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Aug 20, 2014

Beer Break

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Beer Break Vol. 1, No. 32
Beer beyond the glass

April 12, 2001

We all know that the magic of beer extends beyond what's in the glass or the bottle. For starters, there are folks who collect artifacts from their long gone hometown brewery, those who revel in producing the perfect porter in their garage brewery, or those who track down the songbooks that breweries used to give away.

Carl Miller is one of those people. He is the author of "Breweries of Cleveland" and many magazine articles related to beer history. He founded the American Brewery History Page and recently launched BeerBooks.com, a store devoted to -- you guessed it -- beer books and a few other related items.

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We decided to check in with him to get an idea of what else about beer interests people them when they aren't actually drinking.

(Full disclosure: RealBeer.com and BeerBooks.com have an affiliate relationship. RealBeer.com receives a small commission from BeerBooks.com when referring visitors who end up buying books there. We don't get rich of this and it's not why we turned to Miller for these answers -- it's because he deals with beer book consumers one-on-one.)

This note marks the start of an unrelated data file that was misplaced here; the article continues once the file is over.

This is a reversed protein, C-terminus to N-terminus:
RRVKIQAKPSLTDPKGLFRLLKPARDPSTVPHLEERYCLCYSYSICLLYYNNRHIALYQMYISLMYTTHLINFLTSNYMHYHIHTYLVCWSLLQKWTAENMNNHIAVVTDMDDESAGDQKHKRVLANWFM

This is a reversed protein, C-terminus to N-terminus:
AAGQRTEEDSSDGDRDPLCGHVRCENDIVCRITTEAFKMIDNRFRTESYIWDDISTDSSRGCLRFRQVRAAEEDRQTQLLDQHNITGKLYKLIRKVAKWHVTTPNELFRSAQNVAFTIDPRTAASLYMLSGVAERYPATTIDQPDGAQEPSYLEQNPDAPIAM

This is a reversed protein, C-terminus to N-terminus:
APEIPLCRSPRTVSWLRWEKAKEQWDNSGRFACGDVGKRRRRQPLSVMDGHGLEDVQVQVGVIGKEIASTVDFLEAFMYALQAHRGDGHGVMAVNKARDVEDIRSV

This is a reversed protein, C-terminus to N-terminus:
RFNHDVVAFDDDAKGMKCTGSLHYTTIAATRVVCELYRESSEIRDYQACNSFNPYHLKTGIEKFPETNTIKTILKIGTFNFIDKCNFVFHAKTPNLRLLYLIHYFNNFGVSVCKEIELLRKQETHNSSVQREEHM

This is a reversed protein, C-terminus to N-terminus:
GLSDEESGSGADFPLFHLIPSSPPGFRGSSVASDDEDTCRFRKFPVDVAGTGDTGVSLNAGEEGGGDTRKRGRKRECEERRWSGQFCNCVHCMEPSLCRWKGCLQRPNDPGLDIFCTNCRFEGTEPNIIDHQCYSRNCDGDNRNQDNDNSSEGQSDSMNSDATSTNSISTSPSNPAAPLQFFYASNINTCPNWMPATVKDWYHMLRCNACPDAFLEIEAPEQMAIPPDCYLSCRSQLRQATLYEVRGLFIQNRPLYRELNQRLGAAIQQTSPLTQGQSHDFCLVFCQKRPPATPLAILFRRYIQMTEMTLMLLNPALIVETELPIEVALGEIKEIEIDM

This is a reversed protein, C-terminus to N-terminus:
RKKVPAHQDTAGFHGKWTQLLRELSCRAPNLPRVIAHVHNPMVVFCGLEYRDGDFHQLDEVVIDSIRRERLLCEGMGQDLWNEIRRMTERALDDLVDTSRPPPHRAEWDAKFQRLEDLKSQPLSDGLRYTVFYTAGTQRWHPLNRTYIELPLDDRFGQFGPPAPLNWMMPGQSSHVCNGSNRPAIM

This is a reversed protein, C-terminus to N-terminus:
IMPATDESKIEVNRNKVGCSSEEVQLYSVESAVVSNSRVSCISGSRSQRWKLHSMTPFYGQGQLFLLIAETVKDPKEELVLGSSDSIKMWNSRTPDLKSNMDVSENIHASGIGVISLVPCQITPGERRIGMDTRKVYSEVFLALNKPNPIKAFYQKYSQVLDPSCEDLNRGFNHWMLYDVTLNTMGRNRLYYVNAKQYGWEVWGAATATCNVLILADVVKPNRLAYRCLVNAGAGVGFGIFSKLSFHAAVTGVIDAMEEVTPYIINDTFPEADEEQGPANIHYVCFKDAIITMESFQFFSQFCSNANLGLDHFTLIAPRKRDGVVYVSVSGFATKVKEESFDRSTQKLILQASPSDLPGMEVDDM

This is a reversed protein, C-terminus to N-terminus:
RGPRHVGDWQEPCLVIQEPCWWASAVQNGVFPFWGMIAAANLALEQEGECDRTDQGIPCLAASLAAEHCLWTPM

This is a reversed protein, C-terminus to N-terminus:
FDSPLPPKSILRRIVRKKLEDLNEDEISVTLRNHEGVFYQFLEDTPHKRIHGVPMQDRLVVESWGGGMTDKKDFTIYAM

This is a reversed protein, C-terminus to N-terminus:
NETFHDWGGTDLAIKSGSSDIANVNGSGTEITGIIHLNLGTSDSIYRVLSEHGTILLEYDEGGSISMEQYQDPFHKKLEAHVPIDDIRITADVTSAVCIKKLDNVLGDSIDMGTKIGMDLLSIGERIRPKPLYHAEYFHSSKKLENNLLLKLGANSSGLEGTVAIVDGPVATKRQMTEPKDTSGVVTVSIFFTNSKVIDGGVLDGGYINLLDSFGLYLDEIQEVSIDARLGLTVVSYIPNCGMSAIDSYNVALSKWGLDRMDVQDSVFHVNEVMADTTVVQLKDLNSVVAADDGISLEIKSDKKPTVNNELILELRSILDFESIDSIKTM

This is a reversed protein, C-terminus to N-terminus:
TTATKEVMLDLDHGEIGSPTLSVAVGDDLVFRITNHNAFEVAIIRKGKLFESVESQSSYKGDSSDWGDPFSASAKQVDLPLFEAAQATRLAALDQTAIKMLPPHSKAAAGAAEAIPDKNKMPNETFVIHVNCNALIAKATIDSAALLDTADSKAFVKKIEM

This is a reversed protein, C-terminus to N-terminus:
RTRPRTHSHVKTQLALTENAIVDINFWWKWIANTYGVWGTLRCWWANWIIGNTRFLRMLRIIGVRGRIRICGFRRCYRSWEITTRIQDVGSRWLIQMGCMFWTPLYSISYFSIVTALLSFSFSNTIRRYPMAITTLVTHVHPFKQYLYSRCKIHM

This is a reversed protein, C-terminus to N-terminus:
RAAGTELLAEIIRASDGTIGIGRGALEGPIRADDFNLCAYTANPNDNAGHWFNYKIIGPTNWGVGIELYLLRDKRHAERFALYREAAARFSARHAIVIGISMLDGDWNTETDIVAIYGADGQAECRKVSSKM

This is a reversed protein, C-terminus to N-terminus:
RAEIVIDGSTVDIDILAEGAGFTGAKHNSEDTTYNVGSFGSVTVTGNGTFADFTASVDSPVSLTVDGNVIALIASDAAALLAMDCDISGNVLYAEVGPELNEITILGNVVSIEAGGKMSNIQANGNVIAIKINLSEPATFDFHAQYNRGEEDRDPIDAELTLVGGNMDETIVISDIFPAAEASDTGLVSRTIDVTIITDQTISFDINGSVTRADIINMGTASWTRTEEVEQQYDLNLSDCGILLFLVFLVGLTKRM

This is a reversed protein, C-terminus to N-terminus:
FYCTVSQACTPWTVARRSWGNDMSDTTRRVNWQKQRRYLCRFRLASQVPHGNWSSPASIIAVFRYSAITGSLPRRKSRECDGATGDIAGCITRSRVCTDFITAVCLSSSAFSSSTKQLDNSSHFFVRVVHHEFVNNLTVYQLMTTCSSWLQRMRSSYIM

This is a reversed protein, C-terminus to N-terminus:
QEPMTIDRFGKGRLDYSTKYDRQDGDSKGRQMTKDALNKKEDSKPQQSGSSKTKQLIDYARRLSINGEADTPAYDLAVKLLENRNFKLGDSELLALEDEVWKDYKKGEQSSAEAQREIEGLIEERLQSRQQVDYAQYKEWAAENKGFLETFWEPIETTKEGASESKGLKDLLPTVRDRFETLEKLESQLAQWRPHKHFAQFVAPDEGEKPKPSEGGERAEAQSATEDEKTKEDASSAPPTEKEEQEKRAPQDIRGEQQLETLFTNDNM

On to the questions and answers:

Real Beer: How long have you been interested in beer history, in collecting breweriana?

Carl Miller: When I was about 12 years old, my grandfather gave me an old beer mug with a fancy design of hops and barley on it. It was lettered for the Kuebeler-Stang Brewing & Malting Company in Sandusky, Ohio, which my great-great-grandfather had worked for. The mug was his from when he worked for the brewery. There were these stories about how great-great-grandpa would deliver beer to saloons by horse-and-wagon, and by the end of the day, he was pretty well in the bag. The story goes that he used to climb in the back of the now empty wagon to sleep it off, and the horse knew the way home. Anyway, all of this sparked my interest in brewing history.

RB: Is it your interest in beer history that led to selling beer books of all kinds?

CM: Definitely. I distinctly remember when I got my first copy of "Brewed in America" by Stanley Baron -- I was still just a kid. But I would sit with it, flipping back and forth -- never just reading it front to back -- but always flipping back and forth. A little later, I got a copy of "The Beer Book" by Will Anderson, and I was a goner. Such began my love affair with beer books.

RB: What's the best selling book at BeerBooks.com right now?

CM: Actually, our best seller isn't a book. Its a video. Its Vintage TV Beer Commercials, a 3-volume video set. Whenever a new book comes out, it will usually be the best seller for two or three weeks and then trail off. But, in terms of consistent demand, the beer commercials have been our best seller. And its easy to see why, really. If a picture's worth a thousand words, what's a video and sound track worth? I mean, it's as close as you can get to a real taste of the American beer culture of the 1950s and 60s. It's kind of like a little time machine.

RB: What topic attracts the most interest?